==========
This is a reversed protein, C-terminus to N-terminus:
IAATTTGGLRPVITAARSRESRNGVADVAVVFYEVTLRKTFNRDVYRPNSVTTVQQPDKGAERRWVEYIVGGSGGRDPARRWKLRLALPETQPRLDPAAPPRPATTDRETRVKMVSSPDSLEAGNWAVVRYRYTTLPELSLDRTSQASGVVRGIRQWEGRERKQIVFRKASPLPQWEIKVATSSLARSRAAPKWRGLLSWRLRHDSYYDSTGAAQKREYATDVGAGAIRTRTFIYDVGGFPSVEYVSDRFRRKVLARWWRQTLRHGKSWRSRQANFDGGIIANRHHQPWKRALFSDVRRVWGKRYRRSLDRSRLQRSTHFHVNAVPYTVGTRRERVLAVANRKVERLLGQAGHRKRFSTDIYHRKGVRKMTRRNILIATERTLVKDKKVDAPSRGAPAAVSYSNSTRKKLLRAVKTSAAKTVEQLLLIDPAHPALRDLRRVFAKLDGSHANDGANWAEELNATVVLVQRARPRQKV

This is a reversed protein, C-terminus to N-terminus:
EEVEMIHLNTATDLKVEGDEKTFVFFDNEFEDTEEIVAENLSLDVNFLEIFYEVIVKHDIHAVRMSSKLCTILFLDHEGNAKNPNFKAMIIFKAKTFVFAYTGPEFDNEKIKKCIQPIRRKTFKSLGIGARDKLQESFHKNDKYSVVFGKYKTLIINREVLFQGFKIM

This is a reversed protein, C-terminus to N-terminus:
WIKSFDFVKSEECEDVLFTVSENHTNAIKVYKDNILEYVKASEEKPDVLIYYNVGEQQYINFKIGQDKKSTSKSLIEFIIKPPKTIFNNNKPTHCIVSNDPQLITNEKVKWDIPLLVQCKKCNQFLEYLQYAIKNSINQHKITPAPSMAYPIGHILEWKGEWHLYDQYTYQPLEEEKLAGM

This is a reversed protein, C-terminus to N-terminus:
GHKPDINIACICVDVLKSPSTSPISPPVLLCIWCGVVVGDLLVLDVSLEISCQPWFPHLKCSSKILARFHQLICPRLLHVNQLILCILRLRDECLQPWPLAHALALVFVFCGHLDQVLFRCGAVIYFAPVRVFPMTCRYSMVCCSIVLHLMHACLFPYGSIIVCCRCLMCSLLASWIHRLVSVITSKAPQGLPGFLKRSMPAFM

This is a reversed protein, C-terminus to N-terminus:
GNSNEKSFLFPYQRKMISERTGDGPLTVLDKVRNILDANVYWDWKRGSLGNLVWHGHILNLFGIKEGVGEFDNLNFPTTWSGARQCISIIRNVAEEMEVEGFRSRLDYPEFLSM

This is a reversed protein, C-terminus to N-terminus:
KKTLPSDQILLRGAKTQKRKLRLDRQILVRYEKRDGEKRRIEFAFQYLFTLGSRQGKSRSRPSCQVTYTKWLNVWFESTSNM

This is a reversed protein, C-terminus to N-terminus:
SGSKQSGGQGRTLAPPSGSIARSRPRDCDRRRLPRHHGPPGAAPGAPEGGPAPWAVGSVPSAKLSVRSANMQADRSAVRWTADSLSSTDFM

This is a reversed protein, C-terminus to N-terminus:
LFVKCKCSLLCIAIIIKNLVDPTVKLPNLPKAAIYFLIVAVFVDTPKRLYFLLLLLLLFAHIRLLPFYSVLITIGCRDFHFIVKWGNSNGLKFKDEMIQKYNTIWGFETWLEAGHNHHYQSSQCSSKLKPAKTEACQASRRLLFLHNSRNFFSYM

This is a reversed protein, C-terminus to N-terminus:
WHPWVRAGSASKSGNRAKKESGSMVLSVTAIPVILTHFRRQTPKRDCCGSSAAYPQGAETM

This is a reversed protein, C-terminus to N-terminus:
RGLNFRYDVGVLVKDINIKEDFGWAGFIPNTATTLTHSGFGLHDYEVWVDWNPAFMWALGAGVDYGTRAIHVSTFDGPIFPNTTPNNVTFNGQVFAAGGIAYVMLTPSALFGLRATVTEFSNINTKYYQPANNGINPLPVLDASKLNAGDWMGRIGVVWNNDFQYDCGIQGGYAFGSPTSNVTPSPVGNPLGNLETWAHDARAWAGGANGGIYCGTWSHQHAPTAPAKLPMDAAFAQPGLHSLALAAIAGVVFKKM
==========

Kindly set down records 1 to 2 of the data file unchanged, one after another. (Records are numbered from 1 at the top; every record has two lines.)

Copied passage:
This is a reversed protein, C-terminus to N-terminus:
IAATTTGGLRPVITAARSRESRNGVADVAVVFYEVTLRKTFNRDVYRPNSVTTVQQPDKGAERRWVEYIVGGSGGRDPARRWKLRLALPETQPRLDPAAPPRPATTDRETRVKMVSSPDSLEAGNWAVVRYRYTTLPELSLDRTSQASGVVRGIRQWEGRERKQIVFRKASPLPQWEIKVATSSLARSRAAPKWRGLLSWRLRHDSYYDSTGAAQKREYATDVGAGAIRTRTFIYDVGGFPSVEYVSDRFRRKVLARWWRQTLRHGKSWRSRQANFDGGIIANRHHQPWKRALFSDVRRVWGKRYRRSLDRSRLQRSTHFHVNAVPYTVGTRRERVLAVANRKVERLLGQAGHRKRFSTDIYHRKGVRKMTRRNILIATERTLVKDKKVDAPSRGAPAAVSYSNSTRKKLLRAVKTSAAKTVEQLLLIDPAHPALRDLRRVFAKLDGSHANDGANWAEELNATVVLVQRARPRQKV

This is a reversed protein, C-terminus to N-terminus:
EEVEMIHLNTATDLKVEGDEKTFVFFDNEFEDTEEIVAENLSLDVNFLEIFYEVIVKHDIHAVRMSSKLCTILFLDHEGNAKNPNFKAMIIFKAKTFVFAYTGPEFDNEKIKKCIQPIRRKTFKSLGIGARDKLQESFHKNDKYSVVFGKYKTLIINREVLFQGFKIM